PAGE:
Heron of Alexandria (circa 10CE to 70CE)
You are at a train station. You feel peckish but to your consternation the queue at the kiosk is too long. You spot a vending machine. You fumble in your pocket, extract a coin and put it into the slot. If you are lucky your coin is accepted, you make your selection and, hey presto, your snack pops out of a dispenser, leaving you just enough time to catch your train.
The first modern coin-operated vending machine was invented by Percival Everitt in 1883 and soon appeared on railway stations dispensing envelopes, postcards and notepaper. The first American version was built by the Thomas Adams Gum Company in 1888 and was used to dispense gum on New York railway platforms. Brass portable coin-operated machines were to be found as early as 1615 in English taverns, from which you could get your tobacco and Simeon Denham secured a patent in 1867 for his stamp machine, the first fully automatic vending machine.
But the idea of having a machine that was coin-operated goes back to the first century of the Christian Era and was the brain child of inventor and mathematician, Heron, who lived in one of the intellectual powerhouses of the Roman Empire, Alexandria. In his book Mechanics and Optics he described a coin-operated machine which dispensed a quantity of holy water. When the coin was deposited into the top of the machine, it fell on to a pan attached to a lever. The lever opened up a valve allowing the water to flow out. The pan continued to tilt until the coin fell off causing a counter-weight to snap the lever back up and turn off the valve.
The harnessing of steam power, thanks to the likes of James Watt, was a key factor that led to what we call the Industrial Revolution in Britain. But Heron had got there first too, with his aeolipile. This consisted of a sphere which either contained water that was boiled or had pipes attached to a tank underneath in which the water was boiled. Two nozzles opposite each other in the sphere would expel steam and after a while sufficient force would be generated to spin the it around its axis. A replica of his specification has been built and rotated at 1,500 rounds per minute with a very low pressure of 1.8 pounds per square inch. It was not until 1577 that Taqu al-Din picked up Heron’s mantle and developed a mechanism for rotating a spit using steam.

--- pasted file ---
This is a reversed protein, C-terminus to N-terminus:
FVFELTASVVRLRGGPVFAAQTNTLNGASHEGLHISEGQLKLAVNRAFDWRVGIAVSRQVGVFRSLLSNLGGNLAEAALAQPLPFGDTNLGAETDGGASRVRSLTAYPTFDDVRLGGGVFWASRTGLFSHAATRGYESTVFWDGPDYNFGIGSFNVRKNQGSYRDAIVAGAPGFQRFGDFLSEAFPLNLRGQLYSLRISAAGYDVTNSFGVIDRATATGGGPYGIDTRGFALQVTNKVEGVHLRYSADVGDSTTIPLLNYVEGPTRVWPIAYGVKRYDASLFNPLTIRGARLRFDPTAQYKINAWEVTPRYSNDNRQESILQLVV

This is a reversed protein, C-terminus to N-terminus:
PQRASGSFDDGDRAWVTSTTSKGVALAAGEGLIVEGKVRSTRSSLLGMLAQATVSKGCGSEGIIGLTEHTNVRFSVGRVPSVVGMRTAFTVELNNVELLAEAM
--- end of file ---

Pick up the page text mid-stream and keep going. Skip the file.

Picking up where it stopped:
If you think that was enough, Heron wasn’t finished, not by a long chalk. He described a syringe-like device which could be used for the dispensing of air or liquids. He came up with possibly the first wind-operated machine, one that harnessed the wind to power an organ. And we shouldn’t forget his stand-alone fountain which used its own hydrostatic energy.
In the field of mathematics he described a method for iteratively calculating the square root of a number and developed a formula for finding the area of a triangle from the length of its sides. And in optics he formulated the principle of the shortest path of light, and idea that was not picked up and developed to include reflection and refraction for nigh on a thousand years, by Alhacan.
You cannot help wonder what the world would have been like today, had Heron’s ideas not lain on the dusty shelves of the library at Alexandria for centuries.